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How I should check if a program is a virus in VMware? Some programs I do need admin ability to install and it makes sense. But how do I know if it's doing more than I want? Some thoughts are:

  • How many processes open when I launch the application
  • What is added to the startup tab in msconfig
  • If any services are added.

That's pretty much all my ideas. Even if it does something I recognize I wouldn't know if it's necessary or not. What are some rule of thumb?

-Edit- What about registries, can I use that information to help? Maybe have a scanner tell me if the application I just used has messed with sections (like bootup) it shouldn't have?

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Create a snapshot of the hash of every file on the system before running and after running. This lets you detect which files were modified. – Chloe Feb 17 '15 at 23:43

Run an outgoing firewall that prompts for new connections.

If the software attempts to make many outbound connections then it might be up to no good. A lot of software will check for updates either on initial start up or periodically, so you'll have to let the first one through. Don't check the "remember my answer for this application" option (one should exist) so you can see when the next time it "calls home".

This will also alert you to outgoing connection attempts from software you haven't directly launched - another sign that you've got some malware installed.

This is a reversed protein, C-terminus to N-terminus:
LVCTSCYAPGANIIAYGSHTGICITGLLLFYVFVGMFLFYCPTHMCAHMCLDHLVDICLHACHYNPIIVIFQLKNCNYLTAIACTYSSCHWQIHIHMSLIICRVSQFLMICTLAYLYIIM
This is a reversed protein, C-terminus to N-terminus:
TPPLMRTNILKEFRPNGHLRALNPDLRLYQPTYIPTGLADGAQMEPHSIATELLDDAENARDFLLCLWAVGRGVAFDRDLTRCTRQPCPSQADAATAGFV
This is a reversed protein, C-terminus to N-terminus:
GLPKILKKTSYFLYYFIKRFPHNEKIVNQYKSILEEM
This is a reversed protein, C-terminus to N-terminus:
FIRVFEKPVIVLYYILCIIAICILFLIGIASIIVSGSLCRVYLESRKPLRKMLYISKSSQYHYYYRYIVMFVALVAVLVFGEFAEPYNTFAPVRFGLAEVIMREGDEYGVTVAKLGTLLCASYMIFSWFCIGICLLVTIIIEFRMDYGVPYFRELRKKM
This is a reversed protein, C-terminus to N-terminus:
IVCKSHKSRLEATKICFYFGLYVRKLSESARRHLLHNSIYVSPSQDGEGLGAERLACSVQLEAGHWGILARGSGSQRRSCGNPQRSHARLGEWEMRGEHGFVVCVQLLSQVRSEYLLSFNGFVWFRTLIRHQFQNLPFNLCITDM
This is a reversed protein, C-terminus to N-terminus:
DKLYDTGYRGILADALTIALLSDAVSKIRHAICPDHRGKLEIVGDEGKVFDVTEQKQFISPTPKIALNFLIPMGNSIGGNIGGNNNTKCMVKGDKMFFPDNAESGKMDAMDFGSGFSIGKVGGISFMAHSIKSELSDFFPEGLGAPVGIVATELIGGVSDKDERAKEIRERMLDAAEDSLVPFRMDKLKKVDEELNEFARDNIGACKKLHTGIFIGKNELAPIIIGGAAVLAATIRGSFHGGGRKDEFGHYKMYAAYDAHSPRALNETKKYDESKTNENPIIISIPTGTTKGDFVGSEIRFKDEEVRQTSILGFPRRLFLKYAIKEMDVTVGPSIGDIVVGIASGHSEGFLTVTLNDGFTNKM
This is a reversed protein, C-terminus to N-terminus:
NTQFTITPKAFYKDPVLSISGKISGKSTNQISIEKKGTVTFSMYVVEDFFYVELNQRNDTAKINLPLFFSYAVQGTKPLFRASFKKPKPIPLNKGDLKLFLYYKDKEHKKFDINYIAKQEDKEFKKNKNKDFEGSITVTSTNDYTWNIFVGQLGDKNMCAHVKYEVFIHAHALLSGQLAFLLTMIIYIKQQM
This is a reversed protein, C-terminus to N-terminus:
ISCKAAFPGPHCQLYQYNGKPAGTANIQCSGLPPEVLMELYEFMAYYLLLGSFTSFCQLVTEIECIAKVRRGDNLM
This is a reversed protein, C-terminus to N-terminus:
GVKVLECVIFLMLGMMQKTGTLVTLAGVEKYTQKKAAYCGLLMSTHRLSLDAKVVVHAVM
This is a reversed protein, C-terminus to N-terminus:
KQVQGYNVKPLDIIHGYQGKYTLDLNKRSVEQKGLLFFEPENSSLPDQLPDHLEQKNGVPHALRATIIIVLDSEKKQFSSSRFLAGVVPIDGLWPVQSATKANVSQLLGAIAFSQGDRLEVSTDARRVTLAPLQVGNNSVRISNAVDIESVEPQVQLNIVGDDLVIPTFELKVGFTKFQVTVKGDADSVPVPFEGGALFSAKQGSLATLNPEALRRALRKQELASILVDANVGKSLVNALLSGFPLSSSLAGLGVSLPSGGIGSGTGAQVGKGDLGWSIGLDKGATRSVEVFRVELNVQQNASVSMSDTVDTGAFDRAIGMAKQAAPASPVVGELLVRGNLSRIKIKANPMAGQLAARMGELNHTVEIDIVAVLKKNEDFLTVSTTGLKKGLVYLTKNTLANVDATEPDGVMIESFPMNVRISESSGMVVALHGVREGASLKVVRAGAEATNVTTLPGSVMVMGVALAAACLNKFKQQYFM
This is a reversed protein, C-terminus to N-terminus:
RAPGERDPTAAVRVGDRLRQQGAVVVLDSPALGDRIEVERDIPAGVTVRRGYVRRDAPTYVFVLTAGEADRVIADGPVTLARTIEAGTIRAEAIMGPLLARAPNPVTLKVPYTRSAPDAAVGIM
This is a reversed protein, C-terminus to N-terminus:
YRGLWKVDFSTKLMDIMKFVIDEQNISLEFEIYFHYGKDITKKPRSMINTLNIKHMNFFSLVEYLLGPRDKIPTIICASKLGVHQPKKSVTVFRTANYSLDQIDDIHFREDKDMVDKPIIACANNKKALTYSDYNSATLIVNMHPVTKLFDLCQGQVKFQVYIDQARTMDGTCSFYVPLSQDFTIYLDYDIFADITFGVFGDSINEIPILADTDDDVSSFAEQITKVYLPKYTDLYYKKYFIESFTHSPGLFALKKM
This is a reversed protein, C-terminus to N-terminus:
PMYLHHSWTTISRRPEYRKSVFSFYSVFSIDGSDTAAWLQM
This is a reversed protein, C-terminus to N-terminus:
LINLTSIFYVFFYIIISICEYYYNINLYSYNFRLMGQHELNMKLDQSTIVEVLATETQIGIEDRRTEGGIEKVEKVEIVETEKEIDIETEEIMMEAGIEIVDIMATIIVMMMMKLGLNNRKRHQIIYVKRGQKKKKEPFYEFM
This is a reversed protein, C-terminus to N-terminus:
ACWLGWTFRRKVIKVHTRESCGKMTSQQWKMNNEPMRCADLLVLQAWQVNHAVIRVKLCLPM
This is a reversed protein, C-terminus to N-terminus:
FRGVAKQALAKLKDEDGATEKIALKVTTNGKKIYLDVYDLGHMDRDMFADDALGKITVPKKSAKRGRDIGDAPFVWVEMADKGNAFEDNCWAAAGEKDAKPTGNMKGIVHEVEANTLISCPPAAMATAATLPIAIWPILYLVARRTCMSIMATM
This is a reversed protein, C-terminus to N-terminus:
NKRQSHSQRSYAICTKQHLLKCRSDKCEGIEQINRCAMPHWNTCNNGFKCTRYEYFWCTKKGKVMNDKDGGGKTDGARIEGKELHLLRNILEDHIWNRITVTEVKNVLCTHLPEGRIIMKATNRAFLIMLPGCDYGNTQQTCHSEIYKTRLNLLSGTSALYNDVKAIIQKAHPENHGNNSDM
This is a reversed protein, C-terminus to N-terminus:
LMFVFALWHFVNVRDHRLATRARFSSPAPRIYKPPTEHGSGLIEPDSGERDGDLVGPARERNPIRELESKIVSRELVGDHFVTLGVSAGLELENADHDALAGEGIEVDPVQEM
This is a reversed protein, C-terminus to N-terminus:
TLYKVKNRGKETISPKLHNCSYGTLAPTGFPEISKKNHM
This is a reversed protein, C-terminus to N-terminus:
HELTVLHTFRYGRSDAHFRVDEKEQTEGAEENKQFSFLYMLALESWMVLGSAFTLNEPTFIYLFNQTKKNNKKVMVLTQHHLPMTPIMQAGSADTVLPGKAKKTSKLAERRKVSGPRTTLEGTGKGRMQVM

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Wireshark to monitor traffic, Process Explorer to monitor file and registry changes. Keep a "known good" snapshot to boot into every time to reduce possible contamination. Don't give it an internet connection if you don't have to.

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Along the lines of your analysis (though, it's always safer to check where you downloaded it from and use local antivirus software),

  1. Check for what network communications it attempts.
    It's always fairly easy to enumerate what network activity is likely from the program description.
    You can use the Sysinternals TCPView to follow it or just do frequent netstat.
    Some Host antivirus/firewall tools also allow configuring a block for a process.
    • Most malware focuses on 'corrupting' other applications on your system.
      This means, just following the newly installed application will not be sufficient.
      You need a way to detect when it starts playing with other executable files in your systems too.
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tcpview is excellent. This one app looks fine and doesnt seem to be sending any data away. – acidzombie24 Nov 11 '09 at 10:24
Hijackthis ( is very useful to check the registry and file settings, not real-time, but pre/post said install. – invert Nov 11 '09 at 11:21

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